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Germany Urges Taiwan to Help Ease Auto Chip Shortage Affecting Ford, Toyota, Volkswagen, Others

25th January 2021
"Automakers around the world are closing assembly lines due to an issue in the supply of semiconductors."

Germany has asked Taiwan to convince Taiwanese manufacturers to help ease the shortage of semiconductor chips in the automotive industry, which is hindering its emerging economic recovery from the COVID-19 pandemic.

 

Germany Urges Taiwan to Help Ease Auto Chip Shortage
 

Automakers around the world are closing assembly lines due to an issue in the supply of semiconductors, which in some cases have been worsened by the behavior of the former Trump administration against key Chinese chip factories.

The shortages affected Volkswagen, Ford Motor, Subaru, Toyota Motor, Nissan Motor, Fiat Chrysler Automobiles, and other car manufacturers.

German Economy Minister Peter Altmaier asked his Taiwanese counterpart Wang Mei-hua to discuss the issue in negotiations with Taiwan Semiconductor Manufacturing Co (TSMC). TW, the largest contract chipmaker in the world and one of Germany's leading suppliers.

"I would be pleased if you could take on this matter and underline the importance of additional semiconductor capacities for the German automotive industry to TSMC," Altmaier wrote.
 

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Compiled by : Rahul Shrestha Rahul Shrestha

Samsung Announces Semiconductor Paradigm Shift with New Material Discovery

6th July 2020
"Samsung Electronics announced on July 6 that researchers at the Samsung Advanced Institute of Technology (SAIT) discovered a new material, called amorphous boron nitride (a-BN)"

Samsung Electronics announced on July 6 that researchers at the Samsung Advanced Institute of Technology (SAIT) discovered a new material, called amorphous boron nitride (a-BN), in collaboration with Ulsan National Institute of Science and Technology (UNIST) and the University of Cambridge.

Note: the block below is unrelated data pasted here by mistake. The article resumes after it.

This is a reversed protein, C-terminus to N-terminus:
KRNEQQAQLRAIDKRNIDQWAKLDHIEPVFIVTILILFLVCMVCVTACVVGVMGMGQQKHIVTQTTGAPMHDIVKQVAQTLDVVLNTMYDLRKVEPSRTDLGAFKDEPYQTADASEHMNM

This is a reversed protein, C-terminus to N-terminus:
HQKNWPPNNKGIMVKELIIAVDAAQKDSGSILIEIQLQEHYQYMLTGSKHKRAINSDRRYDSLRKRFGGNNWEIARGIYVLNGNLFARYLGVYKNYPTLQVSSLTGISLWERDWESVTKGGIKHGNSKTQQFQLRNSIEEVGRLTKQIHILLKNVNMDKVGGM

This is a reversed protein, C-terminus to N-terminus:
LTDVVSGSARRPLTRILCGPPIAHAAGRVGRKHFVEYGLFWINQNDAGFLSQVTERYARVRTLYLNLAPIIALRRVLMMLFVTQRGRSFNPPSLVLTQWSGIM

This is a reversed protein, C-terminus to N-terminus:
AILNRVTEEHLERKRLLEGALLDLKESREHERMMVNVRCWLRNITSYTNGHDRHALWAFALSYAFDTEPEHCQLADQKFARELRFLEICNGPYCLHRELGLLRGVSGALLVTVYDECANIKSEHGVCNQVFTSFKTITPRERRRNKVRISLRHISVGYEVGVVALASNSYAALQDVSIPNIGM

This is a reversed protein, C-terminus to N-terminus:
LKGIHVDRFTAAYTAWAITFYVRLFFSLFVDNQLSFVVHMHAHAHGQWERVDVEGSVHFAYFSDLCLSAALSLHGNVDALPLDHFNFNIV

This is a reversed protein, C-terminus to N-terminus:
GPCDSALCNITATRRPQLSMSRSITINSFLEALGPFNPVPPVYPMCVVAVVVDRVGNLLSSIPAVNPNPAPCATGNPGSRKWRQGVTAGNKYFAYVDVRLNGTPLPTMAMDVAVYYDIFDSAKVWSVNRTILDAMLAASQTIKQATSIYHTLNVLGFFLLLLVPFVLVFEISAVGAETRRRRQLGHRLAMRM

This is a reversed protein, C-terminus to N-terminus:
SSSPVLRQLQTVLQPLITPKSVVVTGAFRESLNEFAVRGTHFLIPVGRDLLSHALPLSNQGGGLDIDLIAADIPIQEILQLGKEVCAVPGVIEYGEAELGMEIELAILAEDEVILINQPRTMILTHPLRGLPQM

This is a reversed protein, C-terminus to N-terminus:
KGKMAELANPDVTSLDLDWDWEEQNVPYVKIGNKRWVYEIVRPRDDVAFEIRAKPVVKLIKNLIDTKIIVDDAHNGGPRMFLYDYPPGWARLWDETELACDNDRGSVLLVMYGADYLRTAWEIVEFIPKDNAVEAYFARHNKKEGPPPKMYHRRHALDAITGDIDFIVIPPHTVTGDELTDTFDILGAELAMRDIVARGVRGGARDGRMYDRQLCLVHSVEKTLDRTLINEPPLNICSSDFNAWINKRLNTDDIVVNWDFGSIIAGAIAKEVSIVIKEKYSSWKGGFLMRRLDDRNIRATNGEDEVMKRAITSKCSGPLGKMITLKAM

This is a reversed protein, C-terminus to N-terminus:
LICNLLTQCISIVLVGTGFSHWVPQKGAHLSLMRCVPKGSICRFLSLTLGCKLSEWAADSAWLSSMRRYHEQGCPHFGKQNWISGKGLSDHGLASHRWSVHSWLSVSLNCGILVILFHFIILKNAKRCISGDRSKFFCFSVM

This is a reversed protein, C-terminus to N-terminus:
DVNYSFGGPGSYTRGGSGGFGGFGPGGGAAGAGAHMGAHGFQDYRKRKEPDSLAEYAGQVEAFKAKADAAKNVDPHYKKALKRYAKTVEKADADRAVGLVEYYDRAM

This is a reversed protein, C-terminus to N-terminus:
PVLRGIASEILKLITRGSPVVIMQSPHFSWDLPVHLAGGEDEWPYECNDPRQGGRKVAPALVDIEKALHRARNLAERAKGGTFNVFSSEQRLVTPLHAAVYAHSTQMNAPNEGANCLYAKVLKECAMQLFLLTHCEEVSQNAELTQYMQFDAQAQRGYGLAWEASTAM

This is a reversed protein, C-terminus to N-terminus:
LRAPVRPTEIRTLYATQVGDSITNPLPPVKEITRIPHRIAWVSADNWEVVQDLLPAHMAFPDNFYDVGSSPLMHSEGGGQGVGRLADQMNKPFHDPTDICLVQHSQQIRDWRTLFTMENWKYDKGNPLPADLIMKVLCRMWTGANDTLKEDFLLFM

According to Samsung, SAIT has recently been working on the research and development of two-dimensional (2D) materials – crystalline materials with a single layer of atoms. Specifically, the institute has been working on the research and development of graphene and has achieved groundbreaking research outcomes in this area such as the development of a new graphene transistor as well as a novel method of producing large-area, single-crystal wafer-scale graphene. In addition to researching and developing graphene, SAIT has been working to accelerate the material’s commercialization.

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The newly discovered material, called amorphous boron nitride (a-BN), consists of boron and nitrogen atoms with an amorphous molecule structure. While amorphous boron nitride is derived from white graphene, which includes boron and nitrogen atoms arranged in a hexagonal structure, the molecular structure of a-BN, in fact, makes it uniquely distinctive from white graphene.

To enhance the compatibility of graphene with silicon-based semiconductor processes, wafer-scale graphene growth on semiconductor substrates should be implemented at a temperature lower than 400 degrees Celsius,” said Shin Hyeon-jin, a graphene project leader and principal researcher at SAIT. “We are also continuously working to expand the applications of graphene beyond semiconductors.”